Author : Waldo van der Waal
“Did anybody see you?”
The tone of voice left no doubt with Neville Fox that his answer would have a profound impact. He studied the face of the man before him. General John G. Cooper was not a man to be trifled with. The tattoos on his forehead distinguished him as a combat veteran, and the ocular implant, linked to the Ministry’s infinite resources marked him as a member of a very small group of men that held the keys to everything in the known universe.
The mission was a routine one. Or so it had seemed at the time. Fox had received his briefing directly from the General, before being escorted as usual to the Ostium – the machine that had shaped everything for eons.
“They might as well have called it Deus,” he had thought silently to himself as he arrived at the sealed entrance. The guard hardly glanced at him.
He placed his hand on the biomat.
“Neville Fox, MA329941. Mission 019.”
The holographic door dissovled soundlessly, revealing the interior of the Ostium. The room he entered was cramped, dimly lit and musty. He took off all his clothes, the laser rings and aural connectors, and placed the items on a metal rack. Next he took one of the fully charged Return Keys from the charging dock, activated it and swallowed it. If you want to take something along, it has to be inside you.
“Neville Fox, MA329941. This is Mission 019. Please lie down.”
Fox had never met the Ostium operator. He didn’t know if it was a he or a she, or even if it was human. But he always obeyed. And this was his 19th mission. One more after this, and he would not have to worry about credits ever again.
He rested his head on the cold, metal indentation, and placed his arms and legs into the molds. The transportation device itself was a barren stretch of platinum, with the indent of a male form on its surface. But underneath, it was linked to electronic wonders that would’ve escaped the human race for eons, had they not made Contact when they did. And then came the pain.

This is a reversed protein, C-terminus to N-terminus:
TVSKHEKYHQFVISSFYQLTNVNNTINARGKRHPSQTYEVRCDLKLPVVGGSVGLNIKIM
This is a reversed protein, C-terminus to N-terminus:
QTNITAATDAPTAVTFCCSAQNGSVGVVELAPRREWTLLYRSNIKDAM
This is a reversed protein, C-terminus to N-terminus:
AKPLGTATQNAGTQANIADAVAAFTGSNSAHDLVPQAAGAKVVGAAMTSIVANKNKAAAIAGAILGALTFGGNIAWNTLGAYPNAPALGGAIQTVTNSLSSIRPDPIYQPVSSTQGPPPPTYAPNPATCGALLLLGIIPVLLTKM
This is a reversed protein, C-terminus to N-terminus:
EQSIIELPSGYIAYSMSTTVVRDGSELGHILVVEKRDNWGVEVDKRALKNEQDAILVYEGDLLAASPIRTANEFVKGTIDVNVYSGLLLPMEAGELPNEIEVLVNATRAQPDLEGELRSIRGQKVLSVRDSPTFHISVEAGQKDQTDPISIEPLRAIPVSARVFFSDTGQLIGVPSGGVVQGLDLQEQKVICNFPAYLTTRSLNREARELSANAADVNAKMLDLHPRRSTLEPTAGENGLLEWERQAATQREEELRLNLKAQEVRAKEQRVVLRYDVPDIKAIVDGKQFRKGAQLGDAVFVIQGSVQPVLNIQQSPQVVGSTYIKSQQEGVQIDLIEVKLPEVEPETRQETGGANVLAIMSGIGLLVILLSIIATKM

It felt as if every atom of his body was sucked from his very bones. Downward, into the platinum below him. Neville Fox ceased to exist.
At the very same instant, he arrived at the coordinates that the mission required. And then it was into the familiar routine: Find clothes, blend in, acquire a weapon, complete the mission. Talk to no one if it can be helped, and above all – make sure you aren’t seen at the wrong moment.
Everything had gone smoothly. Clothing, a weapon, concealment on a grass-covered hill. Then the wait, which was mercifully short this time.
He had peered down the busy road from his hiding place. Identified the target in the open-top car, coming slowly down the street, in between the thousands that line the road with American flags. Aim. Breathe. Wait. And then the shot.
Fox hadn’t even waited to see the result. He knew he had killed the target. Tearing the clothes from his body even as ran, he paused only to place the rifle into a deep hole near his hiding place. A hole that would cease to exist in only a few seconds. He manipulated his adam’s apple, activating the Return Key where it had lodged. In downtown Dallas a man who was never there, suddenly ceased to exist.
He met the General’s gaze squarely. “No sir,” he said confidently, “No one saw me.”
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